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Hum Mol Genet. 2003 Jun 15;12(12):1415-25.

IL1 receptor accessory protein like, a protein involved in X-linked mental retardation, interacts with Neuronal Calcium Sensor-1 and regulates exocytosis.

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Institut Cochin, INSERM Unité 567, CNRS UMR 8104, Université Paris V, CHU Cochin, 24 rue du Faubourg Saint Jacques, 75 014 Paris, France.


Previously, human genetics-based approaches allowed us to show that mutations in the IL-1 receptor accessory protein-like gene (IL1RAPL) are responsible for a non-specific form of X-linked mental retardation. This gene encodes a predicted protein of 696 amino acids that belongs to a novel class of the IL-1/Toll receptor family. In addition to the extracellular portion consisting of three Ig-like domains and the intracellular TIR domain characteristic of the IL-1/Toll receptor family, IL1RAPL contains a specific 150 amino acid carboxy terminus that has no significant homology with any protein of known function. In order to begin to elucidate the function of this IL-1/Toll receptor-like protein, we have assessed the effect of recombinant IL1RAPL on the binding affinity of type I IL-1R for its ligands IL-1alpha and beta and searched for proteins interacting with the specific carboxy terminus domain of IL1RAPL. Our results show that IL1RAPL is not a protein receptor for IL-1. In addition we present here the identification of Neuronal Calcium Sensor-1 (NCS-1) as an IL1RAPL interactor. Remarkably, although NCS-1 and its non-mammalian homologue, frequenin, are members of a highly conserved EF-hand Ca(2+) binding protein family, our data show that IL1RAPL interacts only with NCS-1 through its specific C-terminal domain. The functional relevance of IL1RAPL activity was further supported by the inhibitory effect on exocytosis in PC12 cells overexpressing IL1RAPL. Taken together, our data suggest that IL1RAPL may regulate calcium-dependent exocytosis and provide insight into the understanding of physiopathological mechanisms underlying cognitive impairment resulting from IL1RAPL dysfunction.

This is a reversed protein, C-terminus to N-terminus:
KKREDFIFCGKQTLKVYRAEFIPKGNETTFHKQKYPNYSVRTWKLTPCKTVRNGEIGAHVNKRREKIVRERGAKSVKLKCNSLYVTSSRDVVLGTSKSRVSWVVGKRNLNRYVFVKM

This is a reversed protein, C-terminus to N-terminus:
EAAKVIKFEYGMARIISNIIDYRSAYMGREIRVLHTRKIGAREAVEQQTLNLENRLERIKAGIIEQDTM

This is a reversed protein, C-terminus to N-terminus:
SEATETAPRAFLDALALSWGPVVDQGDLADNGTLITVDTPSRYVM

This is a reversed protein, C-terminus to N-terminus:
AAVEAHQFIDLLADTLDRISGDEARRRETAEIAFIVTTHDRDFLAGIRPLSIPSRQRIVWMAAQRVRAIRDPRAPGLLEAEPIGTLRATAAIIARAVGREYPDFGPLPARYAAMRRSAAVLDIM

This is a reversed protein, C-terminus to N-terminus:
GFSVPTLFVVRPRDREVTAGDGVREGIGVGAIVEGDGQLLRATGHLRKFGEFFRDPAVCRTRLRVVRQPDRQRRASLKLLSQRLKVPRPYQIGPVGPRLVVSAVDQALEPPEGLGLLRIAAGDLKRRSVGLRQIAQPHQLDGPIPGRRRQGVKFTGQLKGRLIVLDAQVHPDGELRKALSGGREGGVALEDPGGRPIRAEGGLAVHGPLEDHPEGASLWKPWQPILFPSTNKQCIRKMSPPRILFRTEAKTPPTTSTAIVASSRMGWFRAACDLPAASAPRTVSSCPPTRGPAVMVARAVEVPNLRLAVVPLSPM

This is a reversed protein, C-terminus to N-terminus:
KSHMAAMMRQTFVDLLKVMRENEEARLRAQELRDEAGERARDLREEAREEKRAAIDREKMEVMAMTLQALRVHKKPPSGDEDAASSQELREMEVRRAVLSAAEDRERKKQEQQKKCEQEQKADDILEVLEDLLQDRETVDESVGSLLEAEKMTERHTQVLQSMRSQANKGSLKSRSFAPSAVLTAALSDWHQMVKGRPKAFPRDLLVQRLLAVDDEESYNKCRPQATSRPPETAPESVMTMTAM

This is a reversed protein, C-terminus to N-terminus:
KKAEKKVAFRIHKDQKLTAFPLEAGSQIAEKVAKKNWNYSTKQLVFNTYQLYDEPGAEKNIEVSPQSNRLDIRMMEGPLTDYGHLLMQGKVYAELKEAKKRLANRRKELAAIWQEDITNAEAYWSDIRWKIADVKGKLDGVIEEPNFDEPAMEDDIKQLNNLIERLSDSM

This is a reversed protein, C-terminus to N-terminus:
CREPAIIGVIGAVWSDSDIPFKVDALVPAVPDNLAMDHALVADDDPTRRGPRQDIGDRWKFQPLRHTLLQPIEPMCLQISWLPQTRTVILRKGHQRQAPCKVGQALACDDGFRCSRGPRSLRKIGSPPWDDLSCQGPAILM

[Indexed for MEDLINE]

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